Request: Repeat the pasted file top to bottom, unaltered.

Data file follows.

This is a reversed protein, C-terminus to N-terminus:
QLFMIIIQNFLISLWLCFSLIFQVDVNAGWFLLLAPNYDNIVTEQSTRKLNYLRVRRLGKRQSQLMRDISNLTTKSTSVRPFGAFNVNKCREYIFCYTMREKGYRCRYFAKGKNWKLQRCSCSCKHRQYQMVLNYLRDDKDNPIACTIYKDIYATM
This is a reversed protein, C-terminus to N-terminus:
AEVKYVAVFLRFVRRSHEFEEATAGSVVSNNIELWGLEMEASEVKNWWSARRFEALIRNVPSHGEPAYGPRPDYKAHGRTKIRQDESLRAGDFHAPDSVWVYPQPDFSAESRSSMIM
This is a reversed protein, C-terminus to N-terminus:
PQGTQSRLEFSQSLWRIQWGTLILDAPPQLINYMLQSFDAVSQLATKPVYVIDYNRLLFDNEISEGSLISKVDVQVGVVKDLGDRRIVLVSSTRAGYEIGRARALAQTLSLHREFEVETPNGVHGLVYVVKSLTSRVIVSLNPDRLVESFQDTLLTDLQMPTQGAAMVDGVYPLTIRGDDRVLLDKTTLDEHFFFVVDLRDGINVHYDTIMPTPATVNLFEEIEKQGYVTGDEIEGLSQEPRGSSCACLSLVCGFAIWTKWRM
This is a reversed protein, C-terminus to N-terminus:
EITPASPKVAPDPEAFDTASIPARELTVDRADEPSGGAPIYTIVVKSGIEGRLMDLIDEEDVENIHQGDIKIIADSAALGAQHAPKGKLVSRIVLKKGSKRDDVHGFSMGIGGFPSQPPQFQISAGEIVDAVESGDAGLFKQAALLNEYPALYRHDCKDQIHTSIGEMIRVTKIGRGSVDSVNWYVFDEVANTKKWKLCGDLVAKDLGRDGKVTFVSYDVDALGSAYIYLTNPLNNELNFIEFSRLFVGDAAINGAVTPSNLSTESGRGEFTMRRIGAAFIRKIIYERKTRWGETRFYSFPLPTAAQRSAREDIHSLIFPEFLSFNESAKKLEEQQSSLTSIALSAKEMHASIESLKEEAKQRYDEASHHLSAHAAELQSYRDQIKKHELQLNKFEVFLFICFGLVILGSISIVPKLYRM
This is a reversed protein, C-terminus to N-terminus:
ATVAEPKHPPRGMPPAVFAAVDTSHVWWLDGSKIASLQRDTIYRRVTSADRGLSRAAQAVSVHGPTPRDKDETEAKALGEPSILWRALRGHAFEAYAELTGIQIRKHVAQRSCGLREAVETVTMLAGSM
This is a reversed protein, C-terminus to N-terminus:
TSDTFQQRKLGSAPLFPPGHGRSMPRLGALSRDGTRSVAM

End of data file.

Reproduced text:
This is a reversed protein, C-terminus to N-terminus:
QLFMIIIQNFLISLWLCFSLIFQVDVNAGWFLLLAPNYDNIVTEQSTRKLNYLRVRRLGKRQSQLMRDISNLTTKSTSVRPFGAFNVNKCREYIFCYTMREKGYRCRYFAKGKNWKLQRCSCSCKHRQYQMVLNYLRDDKDNPIACTIYKDIYATM
This is a reversed protein, C-terminus to N-terminus:
AEVKYVAVFLRFVRRSHEFEEATAGSVVSNNIELWGLEMEASEVKNWWSARRFEALIRNVPSHGEPAYGPRPDYKAHGRTKIRQDESLRAGDFHAPDSVWVYPQPDFSAESRSSMIM
This is a reversed protein, C-terminus to N-terminus:
PQGTQSRLEFSQSLWRIQWGTLILDAPPQLINYMLQSFDAVSQLATKPVYVIDYNRLLFDNEISEGSLISKVDVQVGVVKDLGDRRIVLVSSTRAGYEIGRARALAQTLSLHREFEVETPNGVHGLVYVVKSLTSRVIVSLNPDRLVESFQDTLLTDLQMPTQGAAMVDGVYPLTIRGDDRVLLDKTTLDEHFFFVVDLRDGINVHYDTIMPTPATVNLFEEIEKQGYVTGDEIEGLSQEPRGSSCACLSLVCGFAIWTKWRM
This is a reversed protein, C-terminus to N-terminus:
EITPASPKVAPDPEAFDTASIPARELTVDRADEPSGGAPIYTIVVKSGIEGRLMDLIDEEDVENIHQGDIKIIADSAALGAQHAPKGKLVSRIVLKKGSKRDDVHGFSMGIGGFPSQPPQFQISAGEIVDAVESGDAGLFKQAALLNEYPALYRHDCKDQIHTSIGEMIRVTKIGRGSVDSVNWYVFDEVANTKKWKLCGDLVAKDLGRDGKVTFVSYDVDALGSAYIYLTNPLNNELNFIEFSRLFVGDAAINGAVTPSNLSTESGRGEFTMRRIGAAFIRKIIYERKTRWGETRFYSFPLPTAAQRSAREDIHSLIFPEFLSFNESAKKLEEQQSSLTSIALSAKEMHASIESLKEEAKQRYDEASHHLSAHAAELQSYRDQIKKHELQLNKFEVFLFICFGLVILGSISIVPKLYRM
This is a reversed protein, C-terminus to N-terminus:
ATVAEPKHPPRGMPPAVFAAVDTSHVWWLDGSKIASLQRDTIYRRVTSADRGLSRAAQAVSVHGPTPRDKDETEAKALGEPSILWRALRGHAFEAYAELTGIQIRKHVAQRSCGLREAVETVTMLAGSM
This is a reversed protein, C-terminus to N-terminus:
TSDTFQQRKLGSAPLFPPGHGRSMPRLGALSRDGTRSVAM